Saturday, December 10, 2005

But why does the US Justice Department have to be consistent? After withdrawing 2 prior opinions the Eighth circuit court of appeals upholds convictions for defendant's simultaneously being a felon and adrug addiction in possession of a single handgun; 2 judges giving backhanded concurrences note that eighth circuit court of appeals is the only circuit in the country not to follow the "unit of prosecution theory" when considering the federal criminal firearms lawsUnited States v Richardson superseding the Courts August opinion. Judges Ask 8th Circuit to Reconsider Its Gun Stance Multiple convictions are permitted for a single act of possession Law.comOnly the 8th U.S. Circuit Court of Appeals permits multiple convictions for a single act of illegal firearms possession, but now two appellate judges have called for the full court to reconsider its position as an outlier among the circuits. Judges Melloy and Heaney, who both sit on the 8th Circuit, also took the government to task for arguing conflicting positions from circuit to circuit on this issue.
" 8th Circuit case law relies on a 1932 case, Blockburger v. U.S., 284 U.S. 299, for the "same elements" test to permit multiple convictions, while other circuits apply a "unit of prosecution" test from Bell v. U.S., 349 U.S. 81 (1955). As for the conflicting government positions, the judges quote the U.S. solicitor general's Supreme Court brief in a 1991 5th Circuit case. It states that the structure and language of the statute, Section 922(g), show "Congress's clear intent not to impose cumulative punishments when the same incident violates two subdivisions of subsection (g)." That was in the case of a man convicted of both felon in possession of a gun and illegal alien in possession, based on a single incident. The solicitor general in that case confessed error and successfully asked the Supreme Court to remand. U.S. v. Munoz-Romo, 947 F.2d 170 (1991)."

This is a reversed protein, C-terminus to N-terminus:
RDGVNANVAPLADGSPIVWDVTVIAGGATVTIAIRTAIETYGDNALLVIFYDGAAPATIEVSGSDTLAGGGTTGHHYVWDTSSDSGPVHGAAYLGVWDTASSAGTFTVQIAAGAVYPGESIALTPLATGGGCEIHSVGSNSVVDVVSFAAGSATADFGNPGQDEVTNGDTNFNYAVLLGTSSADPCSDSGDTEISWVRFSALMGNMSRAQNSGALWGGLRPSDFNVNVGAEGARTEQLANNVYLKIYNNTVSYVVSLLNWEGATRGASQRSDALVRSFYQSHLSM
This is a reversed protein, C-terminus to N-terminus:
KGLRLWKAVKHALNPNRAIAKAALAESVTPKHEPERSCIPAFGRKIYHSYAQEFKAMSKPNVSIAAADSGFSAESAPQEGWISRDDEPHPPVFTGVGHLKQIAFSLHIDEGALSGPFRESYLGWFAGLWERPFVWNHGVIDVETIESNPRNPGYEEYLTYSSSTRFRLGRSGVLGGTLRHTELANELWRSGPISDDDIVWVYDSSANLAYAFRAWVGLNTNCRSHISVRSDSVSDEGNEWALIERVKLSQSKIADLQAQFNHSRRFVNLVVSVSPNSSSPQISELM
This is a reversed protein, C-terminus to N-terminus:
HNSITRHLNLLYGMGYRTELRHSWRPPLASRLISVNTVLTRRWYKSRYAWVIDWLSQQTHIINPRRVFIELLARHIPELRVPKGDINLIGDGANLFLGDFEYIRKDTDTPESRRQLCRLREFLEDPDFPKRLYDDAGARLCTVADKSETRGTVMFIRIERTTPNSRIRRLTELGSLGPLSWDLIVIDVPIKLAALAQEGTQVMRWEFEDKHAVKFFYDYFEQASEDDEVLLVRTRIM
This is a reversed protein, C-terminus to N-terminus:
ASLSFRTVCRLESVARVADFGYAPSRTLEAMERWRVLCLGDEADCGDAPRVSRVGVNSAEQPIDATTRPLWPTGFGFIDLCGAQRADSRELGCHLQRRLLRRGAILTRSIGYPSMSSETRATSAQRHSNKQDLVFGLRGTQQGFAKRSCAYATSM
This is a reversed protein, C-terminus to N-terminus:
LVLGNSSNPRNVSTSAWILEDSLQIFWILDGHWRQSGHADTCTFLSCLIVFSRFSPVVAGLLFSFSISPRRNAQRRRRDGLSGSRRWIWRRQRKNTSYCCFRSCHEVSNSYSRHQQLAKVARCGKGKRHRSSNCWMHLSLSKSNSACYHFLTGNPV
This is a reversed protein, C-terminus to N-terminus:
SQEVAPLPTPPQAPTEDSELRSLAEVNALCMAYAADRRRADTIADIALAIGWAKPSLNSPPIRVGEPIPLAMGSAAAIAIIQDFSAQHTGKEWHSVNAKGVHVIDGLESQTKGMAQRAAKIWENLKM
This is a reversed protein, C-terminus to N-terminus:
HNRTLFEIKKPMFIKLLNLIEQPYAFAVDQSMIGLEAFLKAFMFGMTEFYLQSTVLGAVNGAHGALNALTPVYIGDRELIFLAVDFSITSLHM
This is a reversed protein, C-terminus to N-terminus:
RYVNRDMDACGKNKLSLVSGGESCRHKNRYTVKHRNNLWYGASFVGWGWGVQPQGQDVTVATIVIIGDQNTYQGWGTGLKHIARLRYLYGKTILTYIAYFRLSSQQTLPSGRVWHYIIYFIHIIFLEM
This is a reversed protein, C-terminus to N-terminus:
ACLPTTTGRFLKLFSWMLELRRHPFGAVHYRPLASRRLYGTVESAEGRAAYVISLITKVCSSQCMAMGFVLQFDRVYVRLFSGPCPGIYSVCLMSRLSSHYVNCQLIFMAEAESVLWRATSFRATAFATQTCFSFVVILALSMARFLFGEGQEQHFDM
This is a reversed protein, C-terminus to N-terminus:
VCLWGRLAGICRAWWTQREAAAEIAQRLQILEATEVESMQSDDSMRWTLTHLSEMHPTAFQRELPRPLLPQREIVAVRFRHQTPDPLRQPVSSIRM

In the August opinion, once corrected, the 8th Circuit panel intended to impose only one punishment on the defendant for possessing thefirearm while having 2 separate prohibited qualities. Judge Gruender dissented in that opinion, noting the more recent 8th circuit precedent to allow 2 charged. the November opinion does just that and the Heaney and Melloy this time give reluctant concurrences to the case with 2 crimes from one incident of possessing a firearm.

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